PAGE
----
Wow, does it ever feel good to have turned the page on 2020. This first “working week” is when I finally began to feel the newness of it all.
Yes, it’s “just a date” on a Gregorian calendar, but …
2021 holds great promise for our Sacramento business clients. With the potential of easing lockdowns in our future (assuming that the vaccine and other developments will enable a further re-opening of society), and with the extensions of the PPP and other very nice provisions in the CAA, here at Accounting Made Accessible, Inc., we are champing at the bit to help our SMB clients build something great in 2021.
And by “great”, I mean financially secure. That is our wheelhouse. There’s plenty more that I write about and discuss with our clients, but ensuring that your business never has to worry about disaster striking (again) is a key motivator for us.
If you need to reach us, we’re here: 805-762-4675
Now … I’d like to take today’s Note to go over some of the SMB provisions of the clunkily-named “Coronavirus Response and Relief Supplemental Appropriations Act of 2021”, also known as the “Consolidated Appropriations Act” or CAA for short (the CAA is the entire bill … the clunky name is for the part that directly applies to this conversation).
I shared some of this last week, but I know that the holidays might have gotten them lost in the shuffle. Plus, there’s more to say…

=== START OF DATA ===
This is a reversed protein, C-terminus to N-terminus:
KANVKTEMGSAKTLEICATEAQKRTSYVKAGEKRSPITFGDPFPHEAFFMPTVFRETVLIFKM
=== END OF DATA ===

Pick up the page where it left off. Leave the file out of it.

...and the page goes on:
Provisions of the Second Coronavirus Relief Bill That Affect Small Businesses
“What would you attempt to do if you knew you could not fail?” -Robert Schuller
The passage of this relief bill brought some changes that we had been hoping to see for months (notably the deductibility of PPP-related expenses), but there is much more to this relief bill than merely that, and the $600 stimulus payments that get all of the press.
So I thought I’d delve a little deeper than I did last week on the high points of this CAA bill.
(And now that year-end is mostly behind us, if you need to talk through any of this, we’re right here, and have more availability):
As I mentioned, businesses are now allowed to deduct expenses associated with their forgiven PPP loans — this is amazing news.
Further, the new law provides $284.45 billion to reopen and strengthen PPP for first and second time borrowers and reauthorizes the program through March 31, 2021. However, the requirement in order to receive a second PPP is that the small business has less than 300 employees and can demonstrate a revenue reduction of 25 percent.
Oh and simplified forgiveness applications for loans under $150K. Every lender will handle slightly differently, but what the bill indicates is that the borrower signs and submits a one-page certification that requires the borrower to list the loan amount, the number of employees retained, and the estimated total amount of the loan spent on payroll costs. That’s it!
The bill also expands the list of eligible expenses to include covered operations (software, cloud computing and other human resources and accounting needs), PPE, covered supplier costs and damage costs due to public disturbances.